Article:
6 feet (2.5 m)
70 pounds (30 kilos)
When it lived:
Late Cretaceous - 67 MYA
Roy Chapman Andrews was
a legendary and adventurous paleontologist. Some say that the
movie character Indiana Jones was based on him. In the 1920s, he led an expedition into Mongolia that uncovered some amazing dinosaur
fossils. One day the expedition photographer, James B. Shackleford,
discovered a plant-eating dinosaur called Protoceratops . Later
a technician named George Olsen found a nest of eggs close by that
contained the bones of another dinosaur on top of the nest. He assumed
that the eggs belonged to Protoceratops , but the bones
associated with this nest were those of a meat-eating dinosaur.
Because Protoceratops was a plant eater, he concluded that this
new, previously unknown, dinosaur was stealing the Protoceratops eggs from the
nest, and because of this it was named Oviraptor, which means egg
Many years later Dr. Philip Currie and a team of
paleontologists uncovered another nest in Inner Mongolia and surprise,
it contained Oviraptor bones on top of the nest as well.
Another Mongolian expedition the following year even found parts of a
tiny baby dinosaur skeleton (embryo) inside the same kind of egg.
When they began to study these embryos they were surprised to learn
that they were actually from an Oviraptor, and not Protoceratops
This discovery completely changed the world's view of Oviraptor.
Dr. Currie and many other dinosaur hunters believe that the adult that was
found with the nest was actually a mother or father Oviraptor
sitting on the nest, much like a mother chicken does, to protect
the eggs. Mongolia has very bad sandstorms, so it is now thought that
the mother was protecting the eggs during a severe sandstorm that
buried them. Dr. Currie and other scientists believe that this
discovery is strong evidence that Oviraptors were excellent
parents and that they cared for their young, much like modern birds.
In addition to being good parents, scientists now believe that
Oviraptors were also very particular about how they built their
nests and laid their eggs. It appears as though Oviraptor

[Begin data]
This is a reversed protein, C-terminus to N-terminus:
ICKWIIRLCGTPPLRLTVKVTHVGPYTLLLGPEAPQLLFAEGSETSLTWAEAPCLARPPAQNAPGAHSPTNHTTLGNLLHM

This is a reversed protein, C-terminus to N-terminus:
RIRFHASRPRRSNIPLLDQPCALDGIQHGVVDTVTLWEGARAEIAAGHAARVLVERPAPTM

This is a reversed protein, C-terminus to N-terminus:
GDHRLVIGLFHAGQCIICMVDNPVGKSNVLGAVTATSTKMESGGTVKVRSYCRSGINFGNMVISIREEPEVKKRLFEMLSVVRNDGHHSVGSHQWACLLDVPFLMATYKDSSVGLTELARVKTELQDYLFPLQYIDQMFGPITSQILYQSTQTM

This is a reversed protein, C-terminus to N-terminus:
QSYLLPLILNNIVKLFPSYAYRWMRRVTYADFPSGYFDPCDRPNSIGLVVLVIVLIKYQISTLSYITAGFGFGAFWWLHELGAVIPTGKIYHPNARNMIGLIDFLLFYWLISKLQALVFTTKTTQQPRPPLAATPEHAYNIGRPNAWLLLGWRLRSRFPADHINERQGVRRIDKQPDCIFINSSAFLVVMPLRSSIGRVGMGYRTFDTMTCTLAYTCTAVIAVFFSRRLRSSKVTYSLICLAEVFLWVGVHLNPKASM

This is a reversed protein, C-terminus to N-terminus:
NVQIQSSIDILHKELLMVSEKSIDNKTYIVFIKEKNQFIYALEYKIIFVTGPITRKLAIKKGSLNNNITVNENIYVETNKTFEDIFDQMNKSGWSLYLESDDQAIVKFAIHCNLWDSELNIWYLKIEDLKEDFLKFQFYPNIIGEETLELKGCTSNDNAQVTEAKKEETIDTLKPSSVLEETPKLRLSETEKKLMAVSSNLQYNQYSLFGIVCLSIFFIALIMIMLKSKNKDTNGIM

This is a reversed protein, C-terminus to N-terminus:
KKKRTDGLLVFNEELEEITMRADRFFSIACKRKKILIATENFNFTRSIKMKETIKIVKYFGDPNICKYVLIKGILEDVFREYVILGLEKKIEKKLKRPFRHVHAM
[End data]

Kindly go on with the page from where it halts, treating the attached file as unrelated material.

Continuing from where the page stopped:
nests had more than one layer and that the eggs were arranged in a
spiral pattern. Dr. Currie believes that Oviraptor laid its
eggs while turning in a clockwise circle. She laid two eggs at a time,
then turned to the right and laid two more. The mother Oviraptor
also might have used her hands to scoop sand on the eggs as she laid
them. The nest probably ended up looking like a mound of sand. Not all
dino hunters agree, but this is one theory.
Oviraptor is a very unique dinosaur with some rather strange
features. Instead of teeth it has a beak and something not seen in any
other dinosaur, two teeth in the roof of its mouth. The reason it got
its name is that when it was first discovered Oviraptor was
sitting on a nest of eggs. It was thought it was stealing the eggs of
another dinosaur. Years later, it was found that the eggs were its own
and that it was trying to protect them from an approaching sandstorm.
Oviraptor has another unusual feature - it has a thin crest of
bone on its forehead. This crest seems to have grown and changed
throughout its entire life. It may have been used as a form of
individual identification or to differentiate gender. Also, different
species of the Oviraptor genus had different crests. It is not
clear what Oviraptor ate. Since it was probably not eggs, and
it had very strong jaws, some think it would have eaten shellfish that
it could easily crack open. Others argue that it must have been an
herbivore as its skull did not show characteristics for meat eating.
A North American
Oviraptor was discovered in 1996 in South Dakota. This specimen is
very large, almost 20 feet long. A trackway has also been associated
with this find. It has not yet been described, nor named.